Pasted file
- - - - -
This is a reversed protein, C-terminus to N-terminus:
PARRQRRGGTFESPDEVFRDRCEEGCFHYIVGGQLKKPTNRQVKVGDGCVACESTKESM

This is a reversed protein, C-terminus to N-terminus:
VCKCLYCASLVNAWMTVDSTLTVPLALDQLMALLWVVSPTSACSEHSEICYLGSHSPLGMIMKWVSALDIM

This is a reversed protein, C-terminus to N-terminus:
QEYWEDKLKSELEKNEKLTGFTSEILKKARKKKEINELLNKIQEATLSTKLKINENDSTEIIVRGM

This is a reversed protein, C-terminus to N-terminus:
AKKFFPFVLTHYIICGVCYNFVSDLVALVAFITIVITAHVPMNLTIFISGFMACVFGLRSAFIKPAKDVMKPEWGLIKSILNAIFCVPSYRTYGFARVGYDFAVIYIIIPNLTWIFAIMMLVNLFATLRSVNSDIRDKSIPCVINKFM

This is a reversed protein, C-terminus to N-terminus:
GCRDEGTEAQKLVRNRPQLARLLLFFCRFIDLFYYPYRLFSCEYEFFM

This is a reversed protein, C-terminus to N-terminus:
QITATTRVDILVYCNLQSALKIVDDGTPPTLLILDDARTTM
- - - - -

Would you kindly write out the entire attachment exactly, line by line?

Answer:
This is a reversed protein, C-terminus to N-terminus:
PARRQRRGGTFESPDEVFRDRCEEGCFHYIVGGQLKKPTNRQVKVGDGCVACESTKESM

This is a reversed protein, C-terminus to N-terminus:
VCKCLYCASLVNAWMTVDSTLTVPLALDQLMALLWVVSPTSACSEHSEICYLGSHSPLGMIMKWVSALDIM

This is a reversed protein, C-terminus to N-terminus:
QEYWEDKLKSELEKNEKLTGFTSEILKKARKKKEINELLNKIQEATLSTKLKINENDSTEIIVRGM

This is a reversed protein, C-terminus to N-terminus:
AKKFFPFVLTHYIICGVCYNFVSDLVALVAFITIVITAHVPMNLTIFISGFMACVFGLRSAFIKPAKDVMKPEWGLIKSILNAIFCVPSYRTYGFARVGYDFAVIYIIIPNLTWIFAIMMLVNLFATLRSVNSDIRDKSIPCVINKFM

This is a reversed protein, C-terminus to N-terminus:
GCRDEGTEAQKLVRNRPQLARLLLFFCRFIDLFYYPYRLFSCEYEFFM

This is a reversed protein, C-terminus to N-terminus:
QITATTRVDILVYCNLQSALKIVDDGTPPTLLILDDARTTM